Don't miss




FARC disarmament a 'historic day' for Colombia, says president

Read more


Cruise collections: All aboard for Dior and Chanel's latest fashions

Read more


Colombia comes to France

Read more

#THE 51%

The last taboo: Helping women and girls. Period.

Read more


Who benefits when the ice caps melt?

Read more


Frustration mounts over state of economy in Nigeria

Read more


Will global warming ruin French wine production?

Read more


The birth of a film industry: Hollywood and World War I

Read more


'Accusations of terrorism are false', says Qatar's foreign minister

Read more

AIDS-riven Swaziland loses 18% of its population

Latest update : 2008-07-25

Swaziland, one of the smallest African countries, lost more than 218,000 inhabitants between 1997 and 2007. AIDS is the main reason. 40% of the adults are infected with AIDS, according to the UN.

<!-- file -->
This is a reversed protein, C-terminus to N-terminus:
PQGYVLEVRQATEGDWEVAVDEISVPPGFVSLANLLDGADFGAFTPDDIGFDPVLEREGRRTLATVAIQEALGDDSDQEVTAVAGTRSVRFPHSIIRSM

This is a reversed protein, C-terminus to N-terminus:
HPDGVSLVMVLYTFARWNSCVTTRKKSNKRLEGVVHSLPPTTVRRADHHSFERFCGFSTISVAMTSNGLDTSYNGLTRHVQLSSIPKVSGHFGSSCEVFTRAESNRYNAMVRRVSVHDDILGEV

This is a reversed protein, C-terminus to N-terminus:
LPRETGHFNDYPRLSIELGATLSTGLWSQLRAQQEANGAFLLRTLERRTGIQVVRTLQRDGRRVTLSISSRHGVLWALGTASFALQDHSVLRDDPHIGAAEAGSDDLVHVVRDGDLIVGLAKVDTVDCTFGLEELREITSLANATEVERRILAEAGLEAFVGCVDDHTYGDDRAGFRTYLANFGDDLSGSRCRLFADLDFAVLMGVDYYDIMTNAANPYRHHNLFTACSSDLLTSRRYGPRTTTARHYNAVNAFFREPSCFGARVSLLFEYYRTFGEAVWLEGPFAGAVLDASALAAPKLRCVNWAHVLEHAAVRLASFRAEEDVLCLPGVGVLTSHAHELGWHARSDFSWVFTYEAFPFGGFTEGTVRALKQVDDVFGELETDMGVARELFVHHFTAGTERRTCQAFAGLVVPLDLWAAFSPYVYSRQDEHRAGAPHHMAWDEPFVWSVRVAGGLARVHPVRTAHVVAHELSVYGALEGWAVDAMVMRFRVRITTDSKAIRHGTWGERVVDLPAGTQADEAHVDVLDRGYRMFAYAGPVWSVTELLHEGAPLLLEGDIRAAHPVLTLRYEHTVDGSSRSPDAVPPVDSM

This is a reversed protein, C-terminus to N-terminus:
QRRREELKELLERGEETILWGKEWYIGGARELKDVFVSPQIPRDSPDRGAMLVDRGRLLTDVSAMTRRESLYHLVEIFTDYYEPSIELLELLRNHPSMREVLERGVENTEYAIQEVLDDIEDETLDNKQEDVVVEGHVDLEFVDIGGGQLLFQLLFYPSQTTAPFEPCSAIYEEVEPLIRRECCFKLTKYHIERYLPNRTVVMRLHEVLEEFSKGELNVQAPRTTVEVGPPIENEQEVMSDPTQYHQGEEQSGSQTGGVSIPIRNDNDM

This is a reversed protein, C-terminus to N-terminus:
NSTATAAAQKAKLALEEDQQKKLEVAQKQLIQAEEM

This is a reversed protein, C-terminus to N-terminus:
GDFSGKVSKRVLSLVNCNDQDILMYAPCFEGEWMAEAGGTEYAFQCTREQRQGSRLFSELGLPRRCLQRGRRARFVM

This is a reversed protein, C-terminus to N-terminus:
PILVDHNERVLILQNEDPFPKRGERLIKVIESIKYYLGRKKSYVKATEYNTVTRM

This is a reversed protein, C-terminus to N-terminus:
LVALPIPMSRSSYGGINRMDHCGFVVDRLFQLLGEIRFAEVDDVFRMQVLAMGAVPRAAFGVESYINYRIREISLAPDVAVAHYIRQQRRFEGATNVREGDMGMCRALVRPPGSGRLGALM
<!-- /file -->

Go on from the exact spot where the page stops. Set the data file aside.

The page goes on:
The population of the AIDS-riven kingdom of Swaziland, already one of the smallest countries in Africa, has fallen by around a fifth in the last decade, figures showed Friday.

Announcing the findings of a census conducted last year, Economic Planning and Development Minister Absalom Dlamini said the population now stands at 1,018,449, made up of 481,428 males and 537,021 females.


The figure represents a fall of 218,672 on the last census conducted in 1997 when the official tally stood at 1,237,121.


Swaziland has been particularly badly hit by southern Africa's AIDS pandemic, with close to 40 percent of the adult population affected by the virus, according to UN figures.


Dlamini, in a speech on World Population Day, said the census also showed that 78 percent of the population lived in rural areas.


Aisha Camara, the Swaziland representative of the UN's population fund (UNFPA), said figures in the census showing that 589 out of every 100,000 women died while giving birth were a particular cause for concern.


"The findings ... show that Swaziland is among the countries that have made least progress in reducing both maternal and child mortality ... This is unacceptably high," he said.

Date created : 2008-07-25